Double Trouble

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One Toy, Two Boys

Look closely. What do you see? A birthday boy tearing into his gifts with the unbridled glee of a brand new four year old? Yes. But look closer. Who else is in this picture? Left hand side in the back…

Dean.

He doesn’t look too happy, does he? Why ever not? He’s certainly had his share of Cheetos and a juice box. What’s got his swim diaper all in a bunch?

When I uploaded these photos last night, I burst out laughing because this photo says more than 1,000 words about what’s been happening at our house lately. (Just in case those 1,000 words aren’t clear, let me explain in roughly 300 or so.)

I’ve managed to dodge this bullet for years. My first child was a boy, then I had a girl, then another boy. Nobody argued much over toys. Andy showed no interest in Kate’s Groovy Girls and My Little Ponies. Kate left Andy’s medieval castles and knights alone. By the time Luke was old enough to play with toys, Andy had moved onto bigger boy stuff like Legos and Poptropica. They were each into different things and petty toy squabbles were minimal.

Then after Luke I had Dean. Two boys right in a row. Dean is fast approaching the ripe old age of two and is no longer mesmerized by rattles and cloth books. He’s into toys. Luke’s toys, to be more specific. He’s bypassing the Little People stage and going straight to Star Wars. At 22 months, he can actually say the words, “Mace Windu” and “Obe-Wan” (well, more like scream the words) with perfect clarity.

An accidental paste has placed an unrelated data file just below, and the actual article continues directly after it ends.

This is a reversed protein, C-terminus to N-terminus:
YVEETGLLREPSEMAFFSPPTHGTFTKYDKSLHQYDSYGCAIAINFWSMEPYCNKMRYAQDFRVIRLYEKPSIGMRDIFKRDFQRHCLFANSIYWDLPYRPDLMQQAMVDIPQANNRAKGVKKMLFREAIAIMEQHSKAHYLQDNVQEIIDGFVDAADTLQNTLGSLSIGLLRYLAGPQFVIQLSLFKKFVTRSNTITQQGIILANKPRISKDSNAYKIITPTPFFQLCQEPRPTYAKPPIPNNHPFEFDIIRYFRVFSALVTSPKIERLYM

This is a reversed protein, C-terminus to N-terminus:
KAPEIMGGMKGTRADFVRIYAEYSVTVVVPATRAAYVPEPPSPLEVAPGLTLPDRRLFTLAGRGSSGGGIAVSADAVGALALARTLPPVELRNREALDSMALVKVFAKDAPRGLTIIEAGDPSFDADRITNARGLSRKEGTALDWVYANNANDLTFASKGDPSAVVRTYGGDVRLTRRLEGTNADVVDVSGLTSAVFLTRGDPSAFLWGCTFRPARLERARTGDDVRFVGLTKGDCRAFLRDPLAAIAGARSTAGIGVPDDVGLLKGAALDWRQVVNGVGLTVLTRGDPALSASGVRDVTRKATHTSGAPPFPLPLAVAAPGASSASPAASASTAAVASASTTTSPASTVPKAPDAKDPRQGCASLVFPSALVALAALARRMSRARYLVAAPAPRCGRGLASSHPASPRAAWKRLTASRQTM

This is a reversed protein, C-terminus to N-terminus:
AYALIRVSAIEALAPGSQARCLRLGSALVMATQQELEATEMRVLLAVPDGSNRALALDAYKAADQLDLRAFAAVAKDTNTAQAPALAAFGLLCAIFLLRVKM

Whatever Luke has in his hands, that’s what Dean wants. Right now. He screams and screams until I just can’t take it anymore and I beg Luke to hand it over.

“Please! He’ll take a nap soon!” I promise, checking my watch. “You can play with it then. But right now isn’t there anything else you want to play with?” Or, “Just let him play with it and he’ll get bored and drop it in less than five minutes. Please! Please!

Of course, I feel awful making Luke hand over his new precious birthday presents into such small sticky hands. I’ve read parenting books that say to never “make” a child share. It only makes them feel resentful and it’s more akin to stealing than sharing. Sharing, in it’s truest sense, is a benevolent act of free will and now I’m stealing Luke’s opportunities to be generous.

To make matters worse, I realize I’m creating a typical youngest child in Dean. He can get whatever he wants by screaming loudly, and I’m ashamed to say, his tactic is working. (Before my baby-of-the-family readers get too upset, I’m a baby of the family myself. I know from whence I speak.)

Whenever Luke strikes back and takes a toy away from Dean, I, of course, side with the innocent baby with the big blue eyes the size of play-dough lids. Who wouldn’t? (Or as my sister-in-law once put it, “He looks like that cat from Shrek.”)

But this photo tells all. For the first time Dean’s baby blues don’t look so blue. They look green.

I believe my tot needs to leave the snuggly world of “my baby can do no wrong,” and enter the harsh realm of “this boy needs some discipline.”

It’s either discipline or buy two of everything.

(The key is to buy exact duplicates. No color variations, no size differences. Exact.)

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